Tuesday, November 29th, 2011...9:39 am

X marks the spot

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This fall, I’ve been leading a seminar for the Charlotte Teachers Institute entitled, Math through Popular Culture. This Thursday will be our last session together. We will lead a Celebration of Mind event co-hosted by CTI, the Bernard Society of Mathematics at Davidson College, UNCC Math Department, the
Charlotte Teachers Circle, and HHMI Outreach at Davidson College. Throughout the evening, we will explore games, puzzles and magic as we celebrate and honor Martin Gardner, who touched millions of lives with his mathematical writing. This is one of worldwide Celebration of Mind events occurring on all 7 continents and a fitting way to complete our study of popular math.

To warm up our mathematical engines, I share a magic trick emailed just this morning among our seminar group. First, here’s the trick:

  • Think of a number 1-20
  • Double it in your head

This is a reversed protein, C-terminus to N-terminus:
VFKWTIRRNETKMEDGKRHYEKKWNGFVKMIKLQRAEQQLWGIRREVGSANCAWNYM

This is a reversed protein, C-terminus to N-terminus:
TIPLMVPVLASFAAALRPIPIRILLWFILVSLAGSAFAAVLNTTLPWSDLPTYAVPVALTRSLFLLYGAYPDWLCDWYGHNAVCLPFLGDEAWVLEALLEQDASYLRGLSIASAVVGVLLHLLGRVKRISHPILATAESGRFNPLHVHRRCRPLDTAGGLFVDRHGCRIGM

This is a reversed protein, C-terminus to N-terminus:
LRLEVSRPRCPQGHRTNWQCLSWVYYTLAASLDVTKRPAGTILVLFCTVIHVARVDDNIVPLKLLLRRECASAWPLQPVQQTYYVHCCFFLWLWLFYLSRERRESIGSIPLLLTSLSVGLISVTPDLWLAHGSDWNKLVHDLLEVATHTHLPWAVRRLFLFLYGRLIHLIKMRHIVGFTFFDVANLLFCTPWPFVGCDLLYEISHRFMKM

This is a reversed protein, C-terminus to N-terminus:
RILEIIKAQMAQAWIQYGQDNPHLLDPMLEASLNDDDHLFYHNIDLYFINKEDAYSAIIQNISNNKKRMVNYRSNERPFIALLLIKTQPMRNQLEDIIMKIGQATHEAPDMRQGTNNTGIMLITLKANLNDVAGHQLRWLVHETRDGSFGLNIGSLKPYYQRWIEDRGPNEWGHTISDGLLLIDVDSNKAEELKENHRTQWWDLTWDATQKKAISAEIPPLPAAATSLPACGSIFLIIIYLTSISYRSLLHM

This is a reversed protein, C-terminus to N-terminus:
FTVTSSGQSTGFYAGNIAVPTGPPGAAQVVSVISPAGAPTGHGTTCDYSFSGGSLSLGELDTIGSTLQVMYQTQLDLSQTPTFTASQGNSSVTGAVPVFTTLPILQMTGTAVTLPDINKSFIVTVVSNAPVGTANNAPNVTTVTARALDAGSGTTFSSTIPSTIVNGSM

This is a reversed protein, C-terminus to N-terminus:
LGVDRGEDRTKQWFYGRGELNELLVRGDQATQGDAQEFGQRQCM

• Add 6
  • Divide by 2
  • Subtract original number

I bet I know your number! How? Let’s see (and create some space until I unveil the answer).

I don’t know the number you’ll pick so I’ll call is x. It’s the treasure of the problem and I must uncover it. So, x is marking the spot where I’m trying to use math to find a number.

Next, we double it so we get 2x.

Adding 6 yields 2x + 6.

Next, dividing by 2 gives us (2x + 6)/2 = x + 3.

Finally, we subtract the original number! Ack, I don’t know the original number! However, I do know that it equals x. So I subtract x and get x + 3 – x = 3.

Wait! I never needed to know your original number. In fact, you didn’t even need to select a number between 1 and 20. You can try an integer bigger than 20 and see that it still works. I’m going to stay within our original interval but be less rational and choose π.

Let’s see if that works. We double it and get 2π. Add 6 which results in 2π+6. Now, divide by 2 and get π + 3. Subtract the original number, which equals π, to get 3.

Such tricks can be fun and engaging ways to teach mathematical concepts. Martin Gardner was a master at it!

Thanks to Emily Sansale, a fellow in the 2011 Charlotte Teachers Institute Math through Popular Culture seminar, for inspiring this blog entry with her email.


  • This truly is one of the best type of math tricks to get students interested in algebra.

    Quick correction: The paragraph right after “Adding 6 yields 2x + 6.” reads:

    “Next, dividing by 3 gives us (2x + 6)/3=x + 3.”

    It should read:

    “Next, dividing by 2 gives us (2x + 6)/2=x + 3.”

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